We discuss electron diffraction from two counterpropagating light waves with two different frequencies.We show that, even though these waves do not form a standing wave, electron diffraction similar to the conventional Kapitza-Dirac effect, i.e., scattering on a standing wave, is still possible. The nonlinear response of the electron to the laser fields creates a stationary diffraction grating from which the same electron scatters.
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Olga Smirnova et al.Low-Pressure Source of Slow Metastable Rare Gas Atoms
http://digitalcommons.unl.edu/physicsfacpub/118
http://digitalcommons.unl.edu/physicsfacpub/118Mon, 05 Nov 2012 09:41:04 PST
We investigate the properties of a commercial inverted magnetron pressure gauge for use as a source of slow metastable rare gas atoms. We find that the velocity distribution of the atoms as well as the pressure dependence of the output flux agree with a simple model. This shows that the low-velocity output of the source is enhanced over the Maxwell–Boltzmann form due to a velocity-dependent excitation probability. For argon, the center-line intensity per unit area of the source is measured to be greater than 4.2x10^{15} Ar 1s_{5} atoms/(s srm^{2}) at a pressure of 23 mPa. When observing the entire source area, the center-line intensity is at least 2.6x10^{11} Ar 1s_{5} atoms/(s sr).
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M. H.L. van der Velden et al.Electron Diffraction from Free-Standing, Metal-Coated Transmission Gratings
http://digitalcommons.unl.edu/physicsfacpub/117
http://digitalcommons.unl.edu/physicsfacpub/117Mon, 05 Nov 2012 09:31:12 PST
Electron diffraction from a free-standing nanofabricated transmission grating was demonstrated, with energies ranging from 125 eV to 25 keV. Observation of 21 diffraction orders highlights the quality of the gratings. The image charge potential due to one electron was measured by rotating the grating. These gratings may pave the way to low-energy electron interferometry.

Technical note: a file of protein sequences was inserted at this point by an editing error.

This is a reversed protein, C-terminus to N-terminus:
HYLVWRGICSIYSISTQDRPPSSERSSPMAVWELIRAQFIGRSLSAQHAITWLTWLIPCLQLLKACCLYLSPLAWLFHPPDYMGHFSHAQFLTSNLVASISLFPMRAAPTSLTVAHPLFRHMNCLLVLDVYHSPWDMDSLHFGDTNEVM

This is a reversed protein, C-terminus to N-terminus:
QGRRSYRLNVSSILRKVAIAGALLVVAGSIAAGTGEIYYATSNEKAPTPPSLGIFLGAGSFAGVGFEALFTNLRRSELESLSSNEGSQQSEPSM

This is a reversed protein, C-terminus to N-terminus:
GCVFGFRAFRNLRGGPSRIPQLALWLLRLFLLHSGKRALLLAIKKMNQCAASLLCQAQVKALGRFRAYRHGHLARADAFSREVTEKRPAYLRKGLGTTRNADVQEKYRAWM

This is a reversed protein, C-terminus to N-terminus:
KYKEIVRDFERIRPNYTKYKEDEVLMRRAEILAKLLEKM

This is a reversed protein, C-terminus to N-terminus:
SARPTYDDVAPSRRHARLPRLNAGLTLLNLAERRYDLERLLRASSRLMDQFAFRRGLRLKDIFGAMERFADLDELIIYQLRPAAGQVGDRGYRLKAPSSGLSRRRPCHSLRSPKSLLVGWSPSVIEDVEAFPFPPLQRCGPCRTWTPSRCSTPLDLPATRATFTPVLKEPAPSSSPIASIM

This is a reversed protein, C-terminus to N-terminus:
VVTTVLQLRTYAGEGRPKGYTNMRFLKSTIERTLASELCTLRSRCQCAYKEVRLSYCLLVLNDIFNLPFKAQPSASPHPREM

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Glen Gronniger et al.Focused-Laser Interferometric Position Sensor
http://digitalcommons.unl.edu/physicsfacpub/116
http://digitalcommons.unl.edu/physicsfacpub/116Mon, 05 Nov 2012 09:16:17 PST
We describe a simple method to measure the position shifts of an object with a range of tens of micrometers using a focused-laser (FL) interferometric position sensor. In this article we examine the effects of mechanical vibration on FL and Michelson interferometers. We tested both interferometers using vibration amplitudes ranging from 0 to 20 μm. Our FL interferometer has a resolution much better than the diffraction grating periodicities of 10 and 14 μm used in our experiments. A FL interferometer provides improved mechanical stability at the expense of spatial resolution. Our experimental results show that Michelson interferometers cannot be used when the vibration amplitude is more than an optical wavelength. The main purpose of this article is to demonstrate that a focused-laser interferometric position sensor can be used to measure the position shifts of an object on a less sensitive, micrometer scale when the vibration amplitude is too large to use a Michelson interferometer.
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Stephen J. Friedman et al.